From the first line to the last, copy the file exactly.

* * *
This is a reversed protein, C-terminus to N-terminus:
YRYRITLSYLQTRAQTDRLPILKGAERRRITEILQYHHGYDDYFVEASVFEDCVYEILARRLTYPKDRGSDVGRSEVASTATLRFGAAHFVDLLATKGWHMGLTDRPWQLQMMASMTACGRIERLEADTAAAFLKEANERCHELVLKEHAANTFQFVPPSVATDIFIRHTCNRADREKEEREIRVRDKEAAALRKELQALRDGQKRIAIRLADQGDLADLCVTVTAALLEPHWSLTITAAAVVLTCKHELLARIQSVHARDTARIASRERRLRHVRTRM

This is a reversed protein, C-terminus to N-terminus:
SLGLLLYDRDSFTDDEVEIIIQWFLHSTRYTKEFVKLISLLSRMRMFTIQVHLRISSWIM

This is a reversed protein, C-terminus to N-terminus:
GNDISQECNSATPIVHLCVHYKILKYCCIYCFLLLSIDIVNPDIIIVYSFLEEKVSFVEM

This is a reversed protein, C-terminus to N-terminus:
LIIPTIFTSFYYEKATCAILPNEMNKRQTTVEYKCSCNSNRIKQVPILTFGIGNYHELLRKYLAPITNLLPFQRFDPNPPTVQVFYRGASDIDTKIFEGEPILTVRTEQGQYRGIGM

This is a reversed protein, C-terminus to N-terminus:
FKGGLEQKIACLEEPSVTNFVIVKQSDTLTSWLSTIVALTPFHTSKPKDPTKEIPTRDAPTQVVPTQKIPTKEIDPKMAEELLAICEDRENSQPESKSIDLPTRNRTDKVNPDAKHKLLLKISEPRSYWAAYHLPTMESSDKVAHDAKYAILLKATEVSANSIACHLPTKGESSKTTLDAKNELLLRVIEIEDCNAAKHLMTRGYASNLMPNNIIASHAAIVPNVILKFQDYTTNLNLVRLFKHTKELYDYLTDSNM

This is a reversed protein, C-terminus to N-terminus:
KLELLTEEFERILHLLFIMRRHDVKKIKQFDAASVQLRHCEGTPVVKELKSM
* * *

This is a reversed protein, C-terminus to N-terminus:
YRYRITLSYLQTRAQTDRLPILKGAERRRITEILQYHHGYDDYFVEASVFEDCVYEILARRLTYPKDRGSDVGRSEVASTATLRFGAAHFVDLLATKGWHMGLTDRPWQLQMMASMTACGRIERLEADTAAAFLKEANERCHELVLKEHAANTFQFVPPSVATDIFIRHTCNRADREKEEREIRVRDKEAAALRKELQALRDGQKRIAIRLADQGDLADLCVTVTAALLEPHWSLTITAAAVVLTCKHELLARIQSVHARDTARIASRERRLRHVRTRM

This is a reversed protein, C-terminus to N-terminus:
SLGLLLYDRDSFTDDEVEIIIQWFLHSTRYTKEFVKLISLLSRMRMFTIQVHLRISSWIM

This is a reversed protein, C-terminus to N-terminus:
GNDISQECNSATPIVHLCVHYKILKYCCIYCFLLLSIDIVNPDIIIVYSFLEEKVSFVEM

This is a reversed protein, C-terminus to N-terminus:
LIIPTIFTSFYYEKATCAILPNEMNKRQTTVEYKCSCNSNRIKQVPILTFGIGNYHELLRKYLAPITNLLPFQRFDPNPPTVQVFYRGASDIDTKIFEGEPILTVRTEQGQYRGIGM

This is a reversed protein, C-terminus to N-terminus:
FKGGLEQKIACLEEPSVTNFVIVKQSDTLTSWLSTIVALTPFHTSKPKDPTKEIPTRDAPTQVVPTQKIPTKEIDPKMAEELLAICEDRENSQPESKSIDLPTRNRTDKVNPDAKHKLLLKISEPRSYWAAYHLPTMESSDKVAHDAKYAILLKATEVSANSIACHLPTKGESSKTTLDAKNELLLRVIEIEDCNAAKHLMTRGYASNLMPNNIIASHAAIVPNVILKFQDYTTNLNLVRLFKHTKELYDYLTDSNM

This is a reversed protein, C-terminus to N-terminus:
KLELLTEEFERILHLLFIMRRHDVKKIKQFDAASVQLRHCEGTPVVKELKSM